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There are some ornamental flowers blooming as well. Roses and Lily-of-the-Valley are two my favorites.

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Besides the numerous baby chicks running around, I also have a brand-new batch of baby Rex bunnies. These are about 5 days old.

This one is a blue otter. If she’s a doe, I may keep her.

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The pigeons have a new nest of two babies; I’m guessing it’s another male and female pair since one of the them stands up, puffs out its chest and tries to bite my fingers when I pet them, and the other shrinks down and tries to become invisible. The firstborn pair are fully grown, billing and cooing and falling in love, and trying to find their place in the dovecote. That is Esther with the purple legband, and Mordecai in the green. Watching a bit resentfully (he thinks the kids should fly away and find their own dovecote) is the father, Emerson.

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And they aren’t MY babies, but someone chose to make their nest in this house I put up in the chicken coop rafters. I love hearing the sounds of the babies screaming for their supper!

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I’ve been working on lots of projects. I added another box of commonly-used herbs near the kitchen door – I’ve just started really cooking with fresh herbs, and its unbelievably lovely to just open the door and snip off a few leaves!

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I’ve also been working on the future home of the Muscovy ducks.  It doesn’t look like much yet, but I have a plan! Speaking of the Muscovies, I will hopefully finally get them in about two weeks. It’s been a journey, getting these ducks!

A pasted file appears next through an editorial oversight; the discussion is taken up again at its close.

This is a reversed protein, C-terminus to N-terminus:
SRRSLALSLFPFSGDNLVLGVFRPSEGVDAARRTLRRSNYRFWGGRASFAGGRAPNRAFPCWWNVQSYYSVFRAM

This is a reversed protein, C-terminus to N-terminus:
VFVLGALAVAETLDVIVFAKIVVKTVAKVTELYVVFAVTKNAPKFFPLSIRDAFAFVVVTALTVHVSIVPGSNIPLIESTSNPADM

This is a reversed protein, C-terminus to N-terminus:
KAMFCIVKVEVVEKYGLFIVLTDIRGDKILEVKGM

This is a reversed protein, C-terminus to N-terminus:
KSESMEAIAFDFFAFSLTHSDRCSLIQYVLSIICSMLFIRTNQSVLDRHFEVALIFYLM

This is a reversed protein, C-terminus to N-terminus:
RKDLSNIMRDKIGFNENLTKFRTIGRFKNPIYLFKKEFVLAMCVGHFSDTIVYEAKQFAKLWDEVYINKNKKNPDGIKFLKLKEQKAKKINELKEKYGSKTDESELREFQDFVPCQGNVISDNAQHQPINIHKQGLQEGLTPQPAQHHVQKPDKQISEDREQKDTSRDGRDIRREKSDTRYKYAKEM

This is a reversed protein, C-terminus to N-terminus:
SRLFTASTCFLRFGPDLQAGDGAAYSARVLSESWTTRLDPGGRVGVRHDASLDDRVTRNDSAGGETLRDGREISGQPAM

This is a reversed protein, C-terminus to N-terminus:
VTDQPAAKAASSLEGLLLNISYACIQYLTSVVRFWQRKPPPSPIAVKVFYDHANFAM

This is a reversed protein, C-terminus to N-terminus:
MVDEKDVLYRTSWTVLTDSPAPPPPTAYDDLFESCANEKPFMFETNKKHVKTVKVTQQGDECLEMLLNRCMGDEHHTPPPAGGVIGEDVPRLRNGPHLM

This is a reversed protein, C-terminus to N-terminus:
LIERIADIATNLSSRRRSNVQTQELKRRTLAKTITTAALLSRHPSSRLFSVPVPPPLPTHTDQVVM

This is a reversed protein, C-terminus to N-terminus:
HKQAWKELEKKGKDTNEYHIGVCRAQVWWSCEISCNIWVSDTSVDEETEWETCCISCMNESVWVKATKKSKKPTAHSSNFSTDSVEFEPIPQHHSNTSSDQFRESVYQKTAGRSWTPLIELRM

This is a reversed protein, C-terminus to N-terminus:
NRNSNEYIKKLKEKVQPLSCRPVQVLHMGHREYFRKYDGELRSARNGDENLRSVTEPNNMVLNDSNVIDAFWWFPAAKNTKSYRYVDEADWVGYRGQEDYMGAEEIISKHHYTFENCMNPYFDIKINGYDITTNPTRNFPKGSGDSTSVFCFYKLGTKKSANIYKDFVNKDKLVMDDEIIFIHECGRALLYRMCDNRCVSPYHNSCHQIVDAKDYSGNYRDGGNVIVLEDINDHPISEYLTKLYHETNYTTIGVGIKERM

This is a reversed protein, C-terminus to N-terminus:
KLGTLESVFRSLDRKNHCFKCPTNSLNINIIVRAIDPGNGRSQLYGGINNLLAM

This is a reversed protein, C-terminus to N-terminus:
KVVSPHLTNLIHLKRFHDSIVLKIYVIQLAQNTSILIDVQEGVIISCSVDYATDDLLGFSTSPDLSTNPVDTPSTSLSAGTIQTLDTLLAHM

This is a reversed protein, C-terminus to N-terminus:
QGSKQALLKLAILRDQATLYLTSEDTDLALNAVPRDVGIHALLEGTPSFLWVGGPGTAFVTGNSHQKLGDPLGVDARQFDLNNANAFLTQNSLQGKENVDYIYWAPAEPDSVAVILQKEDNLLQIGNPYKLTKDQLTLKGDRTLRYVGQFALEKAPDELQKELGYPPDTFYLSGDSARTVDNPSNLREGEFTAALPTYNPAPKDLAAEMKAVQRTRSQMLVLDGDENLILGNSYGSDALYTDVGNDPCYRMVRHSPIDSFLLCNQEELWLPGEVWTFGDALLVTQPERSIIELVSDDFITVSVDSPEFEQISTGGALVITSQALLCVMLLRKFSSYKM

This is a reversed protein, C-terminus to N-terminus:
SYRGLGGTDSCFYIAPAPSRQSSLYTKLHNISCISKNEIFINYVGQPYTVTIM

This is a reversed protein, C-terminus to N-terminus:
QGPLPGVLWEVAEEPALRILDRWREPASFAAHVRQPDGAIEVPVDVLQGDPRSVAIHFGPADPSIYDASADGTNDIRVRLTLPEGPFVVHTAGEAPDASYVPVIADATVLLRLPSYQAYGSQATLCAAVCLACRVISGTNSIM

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Mom also finished a project. We have this spot just to the left of our front gate that has always had the ugliest concrete floor. One of us had the idea of just getting cedar boards, cutting them to size, then laying them into the space. It worked, and looks wonderful. And super easy, too.

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I’ve also been sprucing up the garden. First, because a blogger friend of mine wanted to come film my garden and interview me for her channel Making It Home  (I’ll put the finished video she made at the end of this blog, if you’d like to see it) and secondly, because I have several tours I’m giving for various people, plus hosting a family party.

The interview Making It Home did was specifically about the method of gardening I use called Back to Eden, where you keep the soil covered at all times by a thick layer of wood chips. We didn’t get into it because of time constraints, but I really do only a modified version of Back to Eden these days. I have found that while wood chips works fantastically in the perennial beds (and in the chicken run!) it is less successful in the annual vegetable beds. And that is largely because the chips are too large. I scrape them aside to plant seeds, but invariably they fall back in and smother my seedlings – either because of the wind, or rampaging squirrels like Mama Short-Tail. So now I use bunny litter on my vegetable beds. It’s a mixture of wood shavings, plus bunny droppings, and it’s a perfect thing. The shavings are small enough not to smother seedlings, and bunny droppings can be used directly in the garden without composting, because it won’t burn your plants like other manures do. Look at the picture below: